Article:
Although the pandemic has had a devastating toll on women's careers, one female CEO believes the emergence of remote work has also created new, unique opportunities for women to climb the corporate ladder.
Diane Bryant is the chairman and CEO of NovaSignal, a medical device start-up headquartered in Los Angeles. But she's spent most of career working for some of the best companies in the world – including 32 years at Intel and a year as Google Cloud's chief operations officer – often as one of few women in the room.
"For decades we've debated – as women – how to get a seat at the table, but now, there is no table," Bryant, 60, tells CNBC Make It. "Covid-19, in some regards, has leveled the playing field as the move to online communication channels lowers barriers to inclusion."
She encourages women to use this unusual time in their careers to "leverage those very channels and connect with leaders that can support you and help revitalize your career," since everyone's online. Ask for a virtual coffee chat or 15-minute phone call with your manager's manager, or someone at that same level, Bryant says, to learn more about their career path and how you can better position yourself for success.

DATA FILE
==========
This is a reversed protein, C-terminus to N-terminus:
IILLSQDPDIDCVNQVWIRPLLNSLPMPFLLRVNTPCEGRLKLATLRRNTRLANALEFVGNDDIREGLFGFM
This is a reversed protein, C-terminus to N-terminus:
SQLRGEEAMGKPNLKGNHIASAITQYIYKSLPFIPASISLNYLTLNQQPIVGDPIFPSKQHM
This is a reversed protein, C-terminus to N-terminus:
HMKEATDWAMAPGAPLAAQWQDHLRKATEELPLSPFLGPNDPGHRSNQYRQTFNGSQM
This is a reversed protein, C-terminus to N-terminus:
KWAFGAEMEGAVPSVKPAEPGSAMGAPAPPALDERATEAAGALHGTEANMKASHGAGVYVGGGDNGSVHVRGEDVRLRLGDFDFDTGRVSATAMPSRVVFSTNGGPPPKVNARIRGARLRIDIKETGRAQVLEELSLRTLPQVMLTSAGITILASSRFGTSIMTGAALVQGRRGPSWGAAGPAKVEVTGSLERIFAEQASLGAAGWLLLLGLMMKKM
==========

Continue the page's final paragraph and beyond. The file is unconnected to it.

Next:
"With all of us on Zoom, meetings are highly efficient," she adds. "There's no travel time, or even time spent running between buildings and conference rooms."
To maximize the conversation, Bryant recommends following these four steps, summed in an acronym she refers to as "PEAP":
Bryant explains: "Treat this like an interview – think about the current issues the leader is facing and how your skills can help. You are meeting to create exposure into your current work and to learn how you can increase your contribution and impact to the company."
Bryant explains: "Send a request to meet by Zoom, and keep the meeting request time short – 15 minutes. It's impossible to deny someone 15 minutes and if the discussion is going well, it will likely end up being a 30-minute meeting,"
Bryant explains: "Every leader wants to feel their opinion is valued. You are there to learn and benefit from the leader's experience and purview, so listen! And be sure to follow-through on the advice – no one wants their time wasted."
Bryant explains: "The meeting is about opportunity. Stay positive! You are not meeting to complain about your current pay or position, or gripe about the promotion you feel you deserved – and you should assume anything you say will be relayed to your manager."
Some executives might seem distant or intimidating in-person, Bryant adds, but women need to shake that fear: "You can be bold."
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